When my mom committed suicide last year, my soul split to shreds. I lost my biggest supporter, the person who would love and support me no matter what I chose to do in life. I’ve been on an intense journey to mend my soul since then.
While these reflections helped me understand and process my experience, they didn’t calm the emotional volcano brewing inside me. For months, I experienced sudden waves of intense sadness. Everyday moments like seeing a parent play with their child or hearing friends speak with their parents would trigger the emotional volcano.
The problem is that I didn’t know how to release these emotions. I needed a deep and long cry, but I couldn’t bring myself to do it.
Growing up, I learned to hold back my tears. My mom would cry frequently and turn to me for advice. Instead of letting her see the pain I felt from seeing her suffer or telling her about the fear and anxiety I felt as a teenager navigating a challenging world, I remained strong for her. I learned to neutralize my emotions so that I could be the rock that she needed. So despite feeling a building emotional energy that began to take a toll on my mind and body, I couldn’t release it.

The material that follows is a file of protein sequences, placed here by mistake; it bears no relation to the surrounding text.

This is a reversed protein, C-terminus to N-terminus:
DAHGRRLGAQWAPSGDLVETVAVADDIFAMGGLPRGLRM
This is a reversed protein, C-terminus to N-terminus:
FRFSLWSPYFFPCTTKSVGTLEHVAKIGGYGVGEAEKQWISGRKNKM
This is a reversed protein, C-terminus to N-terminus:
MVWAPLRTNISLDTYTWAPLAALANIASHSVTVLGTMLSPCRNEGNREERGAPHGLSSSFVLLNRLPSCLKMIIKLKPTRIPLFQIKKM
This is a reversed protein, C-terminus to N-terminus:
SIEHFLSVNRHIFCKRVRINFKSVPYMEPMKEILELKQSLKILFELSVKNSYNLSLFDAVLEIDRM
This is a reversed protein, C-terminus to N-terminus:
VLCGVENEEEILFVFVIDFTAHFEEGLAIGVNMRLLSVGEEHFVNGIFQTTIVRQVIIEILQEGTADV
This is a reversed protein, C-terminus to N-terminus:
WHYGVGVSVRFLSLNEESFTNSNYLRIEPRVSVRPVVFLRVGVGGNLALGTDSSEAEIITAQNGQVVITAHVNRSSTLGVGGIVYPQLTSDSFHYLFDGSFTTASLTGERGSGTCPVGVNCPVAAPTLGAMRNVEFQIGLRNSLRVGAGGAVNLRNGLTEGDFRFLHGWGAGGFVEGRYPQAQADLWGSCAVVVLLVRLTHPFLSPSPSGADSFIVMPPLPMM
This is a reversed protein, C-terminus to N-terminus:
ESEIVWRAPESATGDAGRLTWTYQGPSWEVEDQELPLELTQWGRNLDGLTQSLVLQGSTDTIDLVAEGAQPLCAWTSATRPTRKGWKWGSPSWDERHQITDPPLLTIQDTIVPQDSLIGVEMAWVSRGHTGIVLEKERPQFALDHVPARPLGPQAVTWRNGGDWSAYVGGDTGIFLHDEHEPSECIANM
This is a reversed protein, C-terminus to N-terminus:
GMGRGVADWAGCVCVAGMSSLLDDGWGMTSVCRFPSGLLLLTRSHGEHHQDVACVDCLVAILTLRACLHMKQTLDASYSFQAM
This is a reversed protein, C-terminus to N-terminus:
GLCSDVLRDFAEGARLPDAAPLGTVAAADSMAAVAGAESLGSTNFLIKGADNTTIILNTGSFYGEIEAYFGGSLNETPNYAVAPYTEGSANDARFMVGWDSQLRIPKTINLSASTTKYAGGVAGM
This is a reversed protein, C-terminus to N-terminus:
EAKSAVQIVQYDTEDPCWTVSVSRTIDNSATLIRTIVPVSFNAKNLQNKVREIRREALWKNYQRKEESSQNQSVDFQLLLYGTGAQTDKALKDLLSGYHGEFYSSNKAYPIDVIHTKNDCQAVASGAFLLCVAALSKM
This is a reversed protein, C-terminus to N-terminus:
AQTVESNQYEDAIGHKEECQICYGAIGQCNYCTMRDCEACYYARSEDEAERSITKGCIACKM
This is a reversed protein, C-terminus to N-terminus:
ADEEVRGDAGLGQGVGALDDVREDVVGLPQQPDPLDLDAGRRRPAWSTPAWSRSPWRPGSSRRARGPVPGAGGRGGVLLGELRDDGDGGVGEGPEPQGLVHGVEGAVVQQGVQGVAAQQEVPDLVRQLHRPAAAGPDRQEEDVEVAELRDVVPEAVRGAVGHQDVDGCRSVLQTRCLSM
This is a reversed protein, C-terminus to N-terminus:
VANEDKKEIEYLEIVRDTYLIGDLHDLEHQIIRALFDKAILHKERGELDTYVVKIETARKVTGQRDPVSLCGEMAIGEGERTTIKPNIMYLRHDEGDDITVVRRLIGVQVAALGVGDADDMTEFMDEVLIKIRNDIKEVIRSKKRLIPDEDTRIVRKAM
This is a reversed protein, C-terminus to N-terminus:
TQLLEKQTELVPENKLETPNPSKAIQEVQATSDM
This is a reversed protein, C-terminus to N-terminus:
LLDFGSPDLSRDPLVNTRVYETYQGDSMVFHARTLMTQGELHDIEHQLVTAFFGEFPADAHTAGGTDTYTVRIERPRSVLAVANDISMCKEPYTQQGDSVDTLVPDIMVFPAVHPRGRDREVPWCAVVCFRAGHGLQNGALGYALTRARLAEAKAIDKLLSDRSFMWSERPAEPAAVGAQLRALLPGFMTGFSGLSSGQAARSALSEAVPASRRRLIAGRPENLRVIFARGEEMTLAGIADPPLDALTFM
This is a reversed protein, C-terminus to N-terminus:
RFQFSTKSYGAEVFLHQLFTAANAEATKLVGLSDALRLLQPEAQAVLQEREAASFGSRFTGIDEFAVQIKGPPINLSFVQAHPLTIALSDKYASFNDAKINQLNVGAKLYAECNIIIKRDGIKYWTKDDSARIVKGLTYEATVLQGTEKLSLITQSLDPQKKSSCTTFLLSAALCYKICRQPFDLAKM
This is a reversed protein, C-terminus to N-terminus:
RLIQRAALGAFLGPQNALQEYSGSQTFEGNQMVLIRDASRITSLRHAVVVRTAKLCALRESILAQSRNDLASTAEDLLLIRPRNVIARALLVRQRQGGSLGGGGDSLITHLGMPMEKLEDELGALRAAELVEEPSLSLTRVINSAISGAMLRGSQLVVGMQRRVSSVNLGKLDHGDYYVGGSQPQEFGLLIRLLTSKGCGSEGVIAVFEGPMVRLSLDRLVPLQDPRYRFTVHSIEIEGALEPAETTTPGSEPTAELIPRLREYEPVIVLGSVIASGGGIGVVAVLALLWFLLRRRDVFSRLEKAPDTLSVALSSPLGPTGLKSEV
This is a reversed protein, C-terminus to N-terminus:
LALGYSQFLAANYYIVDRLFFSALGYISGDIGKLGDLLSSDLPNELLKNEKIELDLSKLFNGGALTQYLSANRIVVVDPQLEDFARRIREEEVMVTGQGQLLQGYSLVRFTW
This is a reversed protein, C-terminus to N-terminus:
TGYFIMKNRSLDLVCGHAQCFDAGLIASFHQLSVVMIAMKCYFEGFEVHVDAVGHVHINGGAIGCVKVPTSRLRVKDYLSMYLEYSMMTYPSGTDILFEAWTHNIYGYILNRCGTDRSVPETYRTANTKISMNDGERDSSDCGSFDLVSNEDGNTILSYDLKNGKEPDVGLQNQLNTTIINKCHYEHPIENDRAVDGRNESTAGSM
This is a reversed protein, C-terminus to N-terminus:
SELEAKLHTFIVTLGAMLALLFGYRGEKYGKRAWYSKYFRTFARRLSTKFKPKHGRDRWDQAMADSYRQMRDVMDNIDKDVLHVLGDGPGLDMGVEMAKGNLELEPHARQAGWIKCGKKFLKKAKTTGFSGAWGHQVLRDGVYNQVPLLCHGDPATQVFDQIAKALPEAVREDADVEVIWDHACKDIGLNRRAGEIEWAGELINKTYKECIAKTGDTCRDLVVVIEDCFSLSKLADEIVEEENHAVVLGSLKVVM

Fortunately, Burning Man provided the right space for my big release. Every year at Burning Man, people build a temporary wooden structure where Burners leave pictures, notes, and other remembrances for people they’ve lost. It’s called the Temple.
On the last day of Burning Man, everyone sits in a circle in silence while the Temple is burned. This experience symbolizes the release of the pain, suffering, and memories that people leave in the wooden structure throughout the week.
When I heard about the Temple, I knew that I wanted to spend time there. I needed to explore my inner volcano. So one night after Pooch and I explored the art installations in the desert and talked about life, we wandered into the Temple just before the sunrise. As I walked into the Temple, an intense wave of sadness, suffering, and memories crashed over me.
Looking around, I witnessed the painful side of the human experience. Some people sat silently with their eyes closed. Others wrote notes while tears streamed down their face. And many people sobbed uncontrollably while embracing others.
This was a profoundly spiritual moment. Once I sat down, my mind took over. The emotional volcano inside was ready to erupt. Over the next few minutes, I fully re-experienced my mom’s battle with death and began sobbing.
I heard my grandma crying while delivering the news over the phone. I had just woken up from a 48 hour stomach sickness in Bali and struggled to process the nightmare that was unfolding.
With tears streaming down my face, I drove my motorbike straight to the beach, my mom’s favorite place. As I felt the sand between my toes, I looked at the ocean and wondered how I would adjust to life without my mom. I wanted a moment of peace, but it never came.